TSA, Transportation Officials Give Insight into New Cybersecurity Mandates for Pipeline Operators


Agency leaders expressed a commitment to avoiding duplication of their efforts as lines blur between cyber and physical security.

The second of two recent directives the Transportation Security Administration has issued to pipeline operators will allow some flexibility but mandate certain cybersecurity best practices, according to the head of the agency. 

“That's what the security directive does require, sir,” TSA Administrator David Pekoske told Sen. Edward Markey, D-Mass., during a hearing on the issue in the Senate Commerce Committee. “It puts a mandate in place for the most critical pipeline systems to do some of those best practices.”

Pekoske testified before the committee on Tuesday along with Polly Trottenberg, deputy secretary of the Department of Transportation, and Leslie Gordon, acting director of homeland security and justice at the Government Accountability Office. They responded to senators’ concerns following a ransomware attack on Colonial Pipeline that caused multiple states to declare emergencies as the company’s shuttering of operations caused a run on fuel supplies along the East coast. 

The event was one in a series of high-profile incidents that have spurred a shift toward requiring private-sector owners and operators of critical infrastructure to report incidents to the government and take measures to improve their cybersecurity posture.

In May, shortly after the Colonial Pipeline attack, TSA issued a directive requiring the industry to report significant incidents, maintain a round-the-clock cybersecurity coordinator, and analyze their practices against the agency’s voluntary guidelines. TSA announced the second directive on July 20, but said it would not be shared publicly due to its sensitive classification.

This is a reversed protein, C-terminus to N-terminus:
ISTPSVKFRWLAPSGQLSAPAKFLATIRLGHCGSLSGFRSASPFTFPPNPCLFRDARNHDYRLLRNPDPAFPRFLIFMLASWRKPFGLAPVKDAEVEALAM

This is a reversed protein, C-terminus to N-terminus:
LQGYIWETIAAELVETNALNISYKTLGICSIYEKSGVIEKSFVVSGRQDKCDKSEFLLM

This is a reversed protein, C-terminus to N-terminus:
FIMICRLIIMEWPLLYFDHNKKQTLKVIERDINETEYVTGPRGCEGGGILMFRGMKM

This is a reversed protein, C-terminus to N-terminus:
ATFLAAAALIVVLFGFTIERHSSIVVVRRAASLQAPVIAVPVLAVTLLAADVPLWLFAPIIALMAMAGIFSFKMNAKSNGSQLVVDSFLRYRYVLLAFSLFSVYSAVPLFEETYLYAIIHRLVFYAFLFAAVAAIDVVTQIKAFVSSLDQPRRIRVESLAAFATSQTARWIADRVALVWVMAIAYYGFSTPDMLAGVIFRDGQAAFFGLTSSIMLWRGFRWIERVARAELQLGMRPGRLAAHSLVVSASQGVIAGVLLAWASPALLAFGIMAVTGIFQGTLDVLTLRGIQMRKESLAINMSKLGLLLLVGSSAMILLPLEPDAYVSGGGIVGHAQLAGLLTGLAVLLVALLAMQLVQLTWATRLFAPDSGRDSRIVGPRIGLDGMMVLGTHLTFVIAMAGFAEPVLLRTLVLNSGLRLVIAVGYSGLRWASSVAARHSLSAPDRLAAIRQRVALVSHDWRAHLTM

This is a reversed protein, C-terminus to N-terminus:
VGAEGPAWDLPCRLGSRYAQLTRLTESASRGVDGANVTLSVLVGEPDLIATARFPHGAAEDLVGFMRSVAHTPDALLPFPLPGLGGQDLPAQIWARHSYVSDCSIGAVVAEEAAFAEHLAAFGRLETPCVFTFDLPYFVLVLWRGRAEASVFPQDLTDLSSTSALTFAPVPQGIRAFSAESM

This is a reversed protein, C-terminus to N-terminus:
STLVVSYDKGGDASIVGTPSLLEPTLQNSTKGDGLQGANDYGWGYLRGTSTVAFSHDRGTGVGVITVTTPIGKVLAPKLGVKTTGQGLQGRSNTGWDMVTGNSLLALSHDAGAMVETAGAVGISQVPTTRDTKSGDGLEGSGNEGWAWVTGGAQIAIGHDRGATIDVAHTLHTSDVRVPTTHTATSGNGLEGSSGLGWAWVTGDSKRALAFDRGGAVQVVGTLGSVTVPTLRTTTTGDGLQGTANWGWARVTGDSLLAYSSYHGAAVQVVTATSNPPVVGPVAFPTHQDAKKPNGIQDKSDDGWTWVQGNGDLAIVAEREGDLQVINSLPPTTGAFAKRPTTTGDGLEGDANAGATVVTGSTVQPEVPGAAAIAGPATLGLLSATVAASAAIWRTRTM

“The whole idea behind the second security directive is to make sure that, in addition to the reporting and the coordinator and the gap analysis, that we take specific actions to prevent an attack from occurring,” Pekoske told Sen. Raphael Warnock, D-Ga. 

He said the second directive will also require architecture design reviews to ensure adequate separation of information technology from the operational technology that runs the physical processes of industrial control systems and could affect the flow of products through pipelines.  

GAO’s Gordon said TSA has come a long way, implementing most of the recommendations GAO made in a scathing report criticizing the agency’s ability to manage pipeline cybersecurity. But she said one area the agency needs to continue working on is its coordination with the Department of Transportation’s Pipeline and Hazardous Materials Safety Administration, which has the official responsibility for physical pipeline safety. 

PHMSA and TSA are signed onto a memorandum of understanding that commits the parties to sharing information and avoiding a duplication of efforts. 

During the hearing, DOT’s Trottenberg revealed PHMSA’s role helping Colonial to get back online after the attack and said the agency is “leveraging its authorities in three critical areas: pipeline control room regulations—nerve centers of pipeline system operations—integrity management plan requirements and Emergency Response Plan regulations.”

“Traditionally, PHMSA regulates safe pipeline operations and TSA regulates cybersecurity,” she said. “The Colonial Pipeline cyberattack illustrates how these two missions intertwine, requiring collective action from different government agencies in the private sector. Therefore, PHMSA is revisiting the scope of integrity management plan and emergency response plan requirements for pipeline operators to ensure they account for cybersecurity attack contingency.”

Trottenberg said PHMSA worked with Colonial to get the pipeline system up and running again after the attack and those new contingency requirements will include mandatory manual back up systems.

“I think one of the interesting lessons of Colonial Pipeline is PHMSA stood up and helped Colonial Pipeline do manual operations, something that they had not done for for many, many, many years,” she said. “Now one thing we're going to be looking at going forward with pipeline operators is can you get up and running manually, should an incident occur, so we can be sure we don't have those disruptions.”